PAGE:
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Horsted Keynes Walk

With the arrival of British Summer Time and longer hours of daylight we sent Robert Veitch to pastures new for a walk to remember, encapsulating the rolling landscape and living history surrounding the pretty village of Horsted Keynes

From the Chapel Lane car park stroll back towards the road, the green and crossroads, crossing over to the bollards and heading downhill beyond them towards the distant church. Continue along Church Lane, dipping downhill then up the other side.

St. Giles Church is a worthy distraction for a few minutes. Potter around to the back of the graveyard and the final resting place of former Prime Minister Harold Macmillan can be found in the beech hedged family plot.

Back on the road, continue north past the school to the metal 7-bar gate. The cinder track beyond the gate leads downhill through Church Wood and across the lake dam. Continue along the cinder track, passing another six lakes on the left. Only the occasional movements of sedentary anglers and the chattering of ducks punctuate these idyllic pools of solitude.

Just beyond the metal 7-bar gate bear left at the fork and uphill, turn 90° right, 90° left, and continue past the 16th century Broadhurst Manor that used to be the home of screenwriter Carla Lane (The Liver Birds, Butterflies, Solo, Bread) all the way to the junction with Broadhurst Manor Road.

Turn left and walk uphill to the junction with Chilling Street. Turn right and continue north for 200m to fingerposts on either side of the road, by the thatched roof. At 107m (352ft) it’s the highest point of the day.

Head left, through the metal gate, towards the steeple of All Saints Church in Highbrook across the valley, and wander downhill between the hedge and stock proof fence. Keep an eye on the sky for buzzards circling overheard. Continue all the way to the kissing gate at the entrance to Hang Wood.

Stroll downhill, through a plethora of roots to the narrow footbridge across the stream then up the other side and into the open space of the crop field. Hug the right side of the boundary, past two fingerposts, before turning right at the third.

Head downhill into the wonderful wooded glade of Long Plantation, tiptoeing through the wild garlic near the dam. Cross the dam and spillway with care, then through the gate and across the field towards the telegraph pole and picket gate beyond, which leads to Horsted Lane.

Turn left and along road for 50m before turning right by the fingerpost and following the path to the stile into the field. Keep left in the field, treating any livestock with respect, continuing to the next stile then to the track by the railway bridge.

Across the stile on the other side of the track keep to the right of the field for 250m before squeezing through the kissing gates on either side of the railway  lines, which must be crossed with great care.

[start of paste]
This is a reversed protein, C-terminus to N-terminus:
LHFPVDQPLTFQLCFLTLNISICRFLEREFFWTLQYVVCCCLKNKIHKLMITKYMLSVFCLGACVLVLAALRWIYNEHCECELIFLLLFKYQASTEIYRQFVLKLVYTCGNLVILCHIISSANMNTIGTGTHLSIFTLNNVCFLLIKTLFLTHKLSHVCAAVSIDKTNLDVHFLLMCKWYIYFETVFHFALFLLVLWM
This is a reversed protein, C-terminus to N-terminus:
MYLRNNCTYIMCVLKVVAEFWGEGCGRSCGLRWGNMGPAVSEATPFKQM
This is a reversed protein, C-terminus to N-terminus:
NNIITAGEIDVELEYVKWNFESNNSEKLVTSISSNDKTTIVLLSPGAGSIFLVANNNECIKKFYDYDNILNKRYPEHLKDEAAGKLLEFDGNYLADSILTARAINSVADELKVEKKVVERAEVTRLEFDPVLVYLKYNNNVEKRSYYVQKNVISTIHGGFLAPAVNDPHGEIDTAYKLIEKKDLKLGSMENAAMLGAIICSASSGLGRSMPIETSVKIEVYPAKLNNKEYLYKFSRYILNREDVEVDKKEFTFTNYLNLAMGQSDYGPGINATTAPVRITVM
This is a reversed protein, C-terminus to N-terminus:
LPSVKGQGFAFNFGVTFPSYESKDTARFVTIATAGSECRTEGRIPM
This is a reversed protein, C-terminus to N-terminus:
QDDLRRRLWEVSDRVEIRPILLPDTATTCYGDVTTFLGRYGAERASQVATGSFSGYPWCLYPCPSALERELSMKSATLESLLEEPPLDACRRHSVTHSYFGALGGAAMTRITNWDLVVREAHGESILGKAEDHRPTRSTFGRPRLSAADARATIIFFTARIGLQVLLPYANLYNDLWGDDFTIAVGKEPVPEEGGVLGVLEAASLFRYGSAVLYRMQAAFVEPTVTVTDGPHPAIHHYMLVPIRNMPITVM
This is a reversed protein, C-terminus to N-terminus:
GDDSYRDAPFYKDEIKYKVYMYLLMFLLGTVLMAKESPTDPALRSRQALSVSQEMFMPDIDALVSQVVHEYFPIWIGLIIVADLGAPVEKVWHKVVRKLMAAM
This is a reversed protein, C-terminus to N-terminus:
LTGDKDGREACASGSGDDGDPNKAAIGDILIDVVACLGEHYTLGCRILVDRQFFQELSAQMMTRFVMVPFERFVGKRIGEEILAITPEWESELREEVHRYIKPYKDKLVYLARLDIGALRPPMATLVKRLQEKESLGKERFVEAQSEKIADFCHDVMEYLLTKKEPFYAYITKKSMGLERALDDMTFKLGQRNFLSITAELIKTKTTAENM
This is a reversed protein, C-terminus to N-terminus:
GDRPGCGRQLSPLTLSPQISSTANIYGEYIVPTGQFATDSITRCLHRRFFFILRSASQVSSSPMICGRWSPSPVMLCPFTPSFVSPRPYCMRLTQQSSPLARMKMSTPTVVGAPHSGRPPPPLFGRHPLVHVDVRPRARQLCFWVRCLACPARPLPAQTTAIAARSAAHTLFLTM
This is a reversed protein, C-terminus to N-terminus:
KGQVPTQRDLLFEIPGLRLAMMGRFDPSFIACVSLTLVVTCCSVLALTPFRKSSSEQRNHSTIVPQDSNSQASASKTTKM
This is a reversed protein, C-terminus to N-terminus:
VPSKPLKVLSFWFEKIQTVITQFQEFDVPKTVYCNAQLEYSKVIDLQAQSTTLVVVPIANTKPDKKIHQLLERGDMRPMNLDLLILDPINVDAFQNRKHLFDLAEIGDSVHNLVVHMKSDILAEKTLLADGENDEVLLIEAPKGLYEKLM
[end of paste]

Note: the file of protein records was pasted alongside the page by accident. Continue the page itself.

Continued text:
Turn left on the far side of the train tracks and follow the path to the metal gate. Then over the stile on the right and through the grids of juvenile trees, following  the path as it double backs on itself, over the railway bridge and into the car park.

Follow the track for 150m before turning left towards the redundant kissing gate at the edge of Leamland Wood. Once past it, follow the path between the woods and the dilapidated fence, then post and rail fence to the junction with Cinder Hill.

Turn right and walk with care, along the road, past Station Approach to the fingerpost and chevron sign on the bend.

Turn right and follow the track through Little Oddynes Farm, past the metal 7-bar gate and stile, to the railway bridge. In the field beyond, follow the right hand side to the stile, but do not cross the stile.

Turn left and follow the field boundary for another 250m (past the redundant stile) crossing the stile by the fingerpost at the gap in the hedge. Turn left and follow the track over Cockhaise Brook to the junction with Keysford Lane, which at 40m (131ft) is the lowest point of the day.

Turn left, then after 75m, turn right into the woods and continue to the open field. Walk up the dividing line between pasture and crops to the chalk track then follow the chalk between the wire fences and gateposts, uphill to the drinking troughs. Turn left at the troughs, through the kissing gate then follow the periphery of the field to another kissing gate and then the junction with Treemans Road at the edge of the village.

Turn left and saunter along the tarmac for 300m to the junction with Lewes Road. Veer right into Lewes Road and follow the pavement, past the assorted character properties, which leads back to the green, the car park and the last of the spring daffodils.

There’s a pub or two beyond… now there’s an idea!

Distance: 6.75 miles

Walk Time: 2 1/2 – 2 3/4 hours 

Stiles: 8

Kissing Gates: 6

Footwear: Appropriate footwear for April is recommended, as it may be muddy in places

Elevation Gain: 138m (452 feet)

Calorie Burn: Approximately 625kcal

Map: OS Explorer 135

Parking: Free parking in the public car park, off Chapel Lane

Robert has tested the route personally, making sure it is suitable for walking. However, even he cannot guarantee the effects of the weather, or roadworks, or any other factors outside of his control. If you would like to send your feedback about a local walk, please email editorial@sussexliving.com